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New Hampshire Pesticide Vote Hangs in Balance of Election

Rep. Suzanne Smith addresses the legislative sub-committee in New Hampshire in February. Ellen Fine sits immediately to Smith's right (dressed in brown). Jim Campanella is standing in the far corner (dressed in a black suit).

Rep. Suzanne Smith addresses the legislative sub-committee in New Hampshire in February. Ellen Fine sits immediately to Smith’s right (dressed in brown). Jim Campanella is standing in the far corner (dressed in a black suit).

CONCORD — As we predicted just a few days ago, the fate of the anti-pesticide movement in New Hampshire likely depends on the outcome of the Nov. 2 election.

The agricultural sub-committee of the New Hampshire legislature — that had been studying the impact of a pesticide ban in places where children routinely congregate — voted 9-5 today to not recommend additional study. That leaves the door open for new legislation to be introduced on Nov. 15 that would ban pesticides around schools and daycare centers, much like similar legislation passed in Connecticut in 2005 and earlier this year in New York.

For that door to remain open, however, Rep. Suzanne Smith and her colleagues in the Democratic party, may need to be re-elected.

“If I am re-elected I will absolutely introduce new legislation in the next session that would ban the dangerous pesticides around schools,” said Smith. “If I’m not re-elected, well, then, it’s anybody’s guess.”

While Smith said she feels confident in her chances, she feels much has been accomplished in the past year to open people’s eyes about the toxicity of products used to kill dandelions, plantain, clover and other perceived weeds.

“Today the message was loud and clear that the committee didn’t feel additional study needed to happen, because that’s what we’ve spent the entire past year doing,” said Smith. “There has been so much education on this; I had a stack of testimony eight or nine inches high on this subject on my desk. People who didn’t know anything about this issue now know a lot. The majority of the sub-committee now feels something needs to be done to protect children from these toxic substances.”

Much of the credit for the major step forward in New Hampshire goes to Ellen Fine, the founder of the Leah Collective. She was able to put together a non-profit organization and invested her own funds to promote the anti-pesticide initiative on the fly in 2010. A non-entity before February, she accomplished more in nine months than many people might in a decade.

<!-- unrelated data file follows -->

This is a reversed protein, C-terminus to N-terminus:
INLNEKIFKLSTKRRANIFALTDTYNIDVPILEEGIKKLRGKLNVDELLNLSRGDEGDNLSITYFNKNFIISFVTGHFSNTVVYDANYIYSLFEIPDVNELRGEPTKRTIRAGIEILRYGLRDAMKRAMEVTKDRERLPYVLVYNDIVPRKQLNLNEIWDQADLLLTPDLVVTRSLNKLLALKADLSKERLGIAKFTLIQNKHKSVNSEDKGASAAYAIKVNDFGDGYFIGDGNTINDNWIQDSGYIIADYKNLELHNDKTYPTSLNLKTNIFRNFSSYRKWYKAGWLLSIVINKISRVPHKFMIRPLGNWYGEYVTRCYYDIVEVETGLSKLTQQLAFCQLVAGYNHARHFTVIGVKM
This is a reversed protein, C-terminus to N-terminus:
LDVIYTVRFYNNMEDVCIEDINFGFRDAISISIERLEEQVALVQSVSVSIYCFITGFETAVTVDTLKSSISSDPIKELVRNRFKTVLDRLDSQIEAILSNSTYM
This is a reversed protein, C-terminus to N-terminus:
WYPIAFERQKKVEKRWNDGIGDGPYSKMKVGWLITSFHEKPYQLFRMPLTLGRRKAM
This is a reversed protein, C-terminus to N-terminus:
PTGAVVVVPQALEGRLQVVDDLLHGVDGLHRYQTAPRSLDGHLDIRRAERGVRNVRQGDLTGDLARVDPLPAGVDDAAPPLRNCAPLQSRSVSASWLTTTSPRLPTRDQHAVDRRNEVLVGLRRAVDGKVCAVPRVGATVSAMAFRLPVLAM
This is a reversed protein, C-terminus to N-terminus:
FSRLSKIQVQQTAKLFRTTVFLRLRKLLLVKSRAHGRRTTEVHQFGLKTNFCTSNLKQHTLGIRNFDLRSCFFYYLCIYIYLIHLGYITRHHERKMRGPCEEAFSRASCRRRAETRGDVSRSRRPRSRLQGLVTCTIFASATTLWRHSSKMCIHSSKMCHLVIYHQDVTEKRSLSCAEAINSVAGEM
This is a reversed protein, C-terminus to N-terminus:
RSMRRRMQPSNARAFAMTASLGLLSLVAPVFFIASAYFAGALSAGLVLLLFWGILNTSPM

“That woman has been a pain in my ass,” said one Republican legislator who asked not to be identified. “But clearly she latched onto a hot-button issue at the right time and she surrounded herself with a capable young attorney (Amy Manzelli) who carried herself well. Then she got credible experts from inside and, most importantly, outside of New Hampshire who carried a lot of water on this.”

Reaching out to others, according to Fine, was a strategy she learned from other states and Canadian provinces that have been successful in achieving pesticide reform.

“I suggest coalition,” she wrote on a post on this blog on Oct. 11. “I watched my friends in Connecticut, New York and Ontario, British Columbia and Quebec bring together the types of people who would not normally sit together to discuss these issues, former nurses, organic landscapers, farmers, river stewards, alternative health practitioners, PTA’s, interfaith groups. Whenever there is pesticide legislation passed, refer to it, bring in experts from those states. Get a great lawyer and a law firm.”

Ultimately, only the outcome of the next election will decide if a lawn pesticide ban comes quickly to New Hampshire. The bottom line, however, is that it will come one way or another.